Westonbirt School

Westonbirt School is an co-educational independent day and boarding school for boys and girls aged 11 to 18 located near Tetbury in Gloucestershire in South West England. Founded in 1928. The historical Westonbirt House is part of the school. Westonbirt Prep School is located within the 210 acre grounds of Westonbirt School.

Westonbirt School
Westonbirt House, part of the school
, ,

TypeIndependent, Public School day and boarding
Motto"Bono malum superate"
(Overcome evil with good)
Religious affiliation(s)Church of England
FounderEleanor Louisa Houison Craufurd
Department for Education URN115789 Tables
HeadmistressNatasha Dangerfield
Age11 to 18


Westonbirt School was founded by the Martyrs' Memorial and Church of England Trust (now known as the Allied Schools), which had acquired Westonbirt House and converted it into a school. During World War II, the premises were used by the Air Ministry and pupils and staff were evacuated to Wiltshire due to the Blitz. Six old girls died during the war and a memorial scholarship was set in their memory; girls who are daughters of British military personnel are entitled special discounts.[1]

In 2002, Westonbirt acquired Querns School to become its preparatory department. Seven years later it absorbed Rose Hill School to form the prep school Rose Hill Westonbirt. In September 2013 Rose Hill Westonbirt School was renamed Westonbirt Prep School.

As of September 2019, Westonbirt became co-educational and welcomed boys into year 7. The school will be welcoming boys in years 7,8,9 and 12 in September 2020.


Pupils are approximately two-thirds boarders and one-third day girls, all of whom are members of one of the following houses:

Dorchester, named after Dorchester House owned by Robert Holford in London, which served as the American Embassy from 1905 and 1912 and was demolished in 1929 to be replaced by the Dorchester luxury hotel. Dorchester dormitories are located in the old servants' quarters at the top of the house, including the school's central tower, currently part of the Dorchester House Mistress' rooms.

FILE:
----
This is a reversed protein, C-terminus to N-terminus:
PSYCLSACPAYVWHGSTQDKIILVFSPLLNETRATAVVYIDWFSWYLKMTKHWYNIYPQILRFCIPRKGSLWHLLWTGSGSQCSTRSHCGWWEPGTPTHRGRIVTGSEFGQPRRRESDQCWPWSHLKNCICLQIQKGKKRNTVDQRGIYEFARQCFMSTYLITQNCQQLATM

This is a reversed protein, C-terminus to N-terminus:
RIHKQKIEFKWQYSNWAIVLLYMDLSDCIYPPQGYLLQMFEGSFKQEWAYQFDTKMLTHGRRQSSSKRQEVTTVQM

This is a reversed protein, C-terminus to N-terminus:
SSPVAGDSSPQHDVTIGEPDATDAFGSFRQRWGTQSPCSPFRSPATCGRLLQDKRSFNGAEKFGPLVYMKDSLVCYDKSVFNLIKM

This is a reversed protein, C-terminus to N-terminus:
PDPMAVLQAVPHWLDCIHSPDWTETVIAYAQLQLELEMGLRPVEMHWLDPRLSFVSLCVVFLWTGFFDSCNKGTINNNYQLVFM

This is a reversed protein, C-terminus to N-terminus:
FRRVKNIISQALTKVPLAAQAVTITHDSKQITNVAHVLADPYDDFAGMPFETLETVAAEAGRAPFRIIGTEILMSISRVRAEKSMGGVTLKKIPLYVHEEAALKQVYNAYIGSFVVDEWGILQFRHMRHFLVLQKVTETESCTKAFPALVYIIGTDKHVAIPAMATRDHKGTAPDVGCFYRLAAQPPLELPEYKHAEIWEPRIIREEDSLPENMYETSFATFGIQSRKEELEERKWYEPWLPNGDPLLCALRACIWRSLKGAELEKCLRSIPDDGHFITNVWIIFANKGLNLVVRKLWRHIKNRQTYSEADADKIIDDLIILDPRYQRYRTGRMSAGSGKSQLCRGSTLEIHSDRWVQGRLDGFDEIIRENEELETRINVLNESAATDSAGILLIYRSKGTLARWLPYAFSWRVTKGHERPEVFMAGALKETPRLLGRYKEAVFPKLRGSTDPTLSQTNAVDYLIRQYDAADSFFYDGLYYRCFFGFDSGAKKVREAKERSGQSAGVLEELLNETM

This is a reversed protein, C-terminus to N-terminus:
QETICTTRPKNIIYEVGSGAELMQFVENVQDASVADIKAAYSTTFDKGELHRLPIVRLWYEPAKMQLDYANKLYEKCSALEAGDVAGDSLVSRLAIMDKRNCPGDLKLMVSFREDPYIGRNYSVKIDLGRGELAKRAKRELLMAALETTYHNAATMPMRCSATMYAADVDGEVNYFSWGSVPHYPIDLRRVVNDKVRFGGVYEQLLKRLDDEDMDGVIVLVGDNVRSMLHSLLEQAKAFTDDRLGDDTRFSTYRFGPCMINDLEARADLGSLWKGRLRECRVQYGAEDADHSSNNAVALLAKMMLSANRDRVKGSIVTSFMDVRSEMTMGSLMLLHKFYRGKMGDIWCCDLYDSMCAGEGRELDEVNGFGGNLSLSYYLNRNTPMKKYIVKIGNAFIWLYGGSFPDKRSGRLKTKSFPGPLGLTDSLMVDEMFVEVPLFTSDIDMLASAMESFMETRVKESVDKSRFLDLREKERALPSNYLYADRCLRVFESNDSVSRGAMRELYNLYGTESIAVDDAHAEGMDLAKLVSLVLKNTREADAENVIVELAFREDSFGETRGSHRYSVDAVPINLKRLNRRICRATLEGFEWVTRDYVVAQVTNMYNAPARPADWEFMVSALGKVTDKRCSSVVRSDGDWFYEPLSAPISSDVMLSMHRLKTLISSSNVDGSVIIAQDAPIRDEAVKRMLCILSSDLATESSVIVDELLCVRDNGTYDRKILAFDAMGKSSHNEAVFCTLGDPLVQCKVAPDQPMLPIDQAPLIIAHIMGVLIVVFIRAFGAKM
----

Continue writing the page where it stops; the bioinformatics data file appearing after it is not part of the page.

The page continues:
Badminton, named after Badminton House with dormitories located in the west wing of the house on the second floor.

Beaufort, named after Beaufort Polo Club, located near the school. This house is occupied completely by first and second year girls who are then sorted into one of the other two houses when they enter their third year.

The Sixth Form acts as a fourth house.

Holford, named after Robert Stayner Holford, owner of Westonbirt House before it was a school. Holford dormitories occupy the most elaborately decorated part of the house and are located around the balcony overlooking the great hall. This is no longer used to house dorms, and the three houses have been merged to form two.

Buildings and grounds

The majority of the classrooms at the school are located in the courtyard, an area that was stables during the buildings' life as a stately home. Half of the sixth form dormitories are built above these classrooms. The new sixth form block was completed in 2008 and is located between the Science Block (opened in 1993 which contains the Art Department, D.T workshops, Science laboratories and the main I.T suite) and the courtyard classrooms.